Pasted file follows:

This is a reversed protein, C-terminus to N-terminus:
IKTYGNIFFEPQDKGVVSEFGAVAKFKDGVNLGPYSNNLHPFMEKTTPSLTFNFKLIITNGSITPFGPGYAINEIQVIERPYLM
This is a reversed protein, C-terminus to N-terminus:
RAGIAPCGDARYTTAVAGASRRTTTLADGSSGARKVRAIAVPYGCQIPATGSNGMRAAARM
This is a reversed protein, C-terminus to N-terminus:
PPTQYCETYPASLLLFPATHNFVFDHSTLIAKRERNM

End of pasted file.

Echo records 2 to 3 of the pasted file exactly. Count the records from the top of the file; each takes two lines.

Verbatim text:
This is a reversed protein, C-terminus to N-terminus:
RAGIAPCGDARYTTAVAGASRRTTTLADGSSGARKVRAIAVPYGCQIPATGSNGMRAAARM
This is a reversed protein, C-terminus to N-terminus:
PPTQYCETYPASLLLFPATHNFVFDHSTLIAKRERNM